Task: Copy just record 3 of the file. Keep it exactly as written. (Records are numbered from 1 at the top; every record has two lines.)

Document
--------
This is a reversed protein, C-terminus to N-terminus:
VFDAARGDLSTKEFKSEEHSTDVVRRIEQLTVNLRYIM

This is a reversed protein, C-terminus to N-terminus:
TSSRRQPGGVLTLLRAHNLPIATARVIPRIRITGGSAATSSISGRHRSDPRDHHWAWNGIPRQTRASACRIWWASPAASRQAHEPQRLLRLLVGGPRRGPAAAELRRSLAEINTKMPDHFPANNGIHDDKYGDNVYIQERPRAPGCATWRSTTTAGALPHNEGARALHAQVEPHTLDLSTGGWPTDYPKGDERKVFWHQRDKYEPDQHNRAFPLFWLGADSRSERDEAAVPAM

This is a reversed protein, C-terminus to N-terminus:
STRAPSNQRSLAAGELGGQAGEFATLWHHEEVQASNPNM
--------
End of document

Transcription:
This is a reversed protein, C-terminus to N-terminus:
STRAPSNQRSLAAGELGGQAGEFATLWHHEEVQASNPNM